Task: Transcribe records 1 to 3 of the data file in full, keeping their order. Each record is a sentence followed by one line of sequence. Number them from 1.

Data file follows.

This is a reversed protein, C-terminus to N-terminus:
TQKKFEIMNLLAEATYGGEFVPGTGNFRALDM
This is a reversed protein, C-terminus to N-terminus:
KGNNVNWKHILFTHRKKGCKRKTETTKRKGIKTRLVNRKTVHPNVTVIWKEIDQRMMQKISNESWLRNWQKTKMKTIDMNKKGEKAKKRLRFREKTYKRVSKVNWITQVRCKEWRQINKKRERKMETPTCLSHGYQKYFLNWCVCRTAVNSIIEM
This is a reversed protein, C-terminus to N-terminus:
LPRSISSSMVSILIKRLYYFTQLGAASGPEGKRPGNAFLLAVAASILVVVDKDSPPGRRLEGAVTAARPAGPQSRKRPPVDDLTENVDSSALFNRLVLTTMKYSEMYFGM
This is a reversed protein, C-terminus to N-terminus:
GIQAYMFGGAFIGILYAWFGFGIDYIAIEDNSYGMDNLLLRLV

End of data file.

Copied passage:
This is a reversed protein, C-terminus to N-terminus:
TQKKFEIMNLLAEATYGGEFVPGTGNFRALDM
This is a reversed protein, C-terminus to N-terminus:
KGNNVNWKHILFTHRKKGCKRKTETTKRKGIKTRLVNRKTVHPNVTVIWKEIDQRMMQKISNESWLRNWQKTKMKTIDMNKKGEKAKKRLRFREKTYKRVSKVNWITQVRCKEWRQINKKRERKMETPTCLSHGYQKYFLNWCVCRTAVNSIIEM
This is a reversed protein, C-terminus to N-terminus:
LPRSISSSMVSILIKRLYYFTQLGAASGPEGKRPGNAFLLAVAASILVVVDKDSPPGRRLEGAVTAARPAGPQSRKRPPVDDLTENVDSSALFNRLVLTTMKYSEMYFGM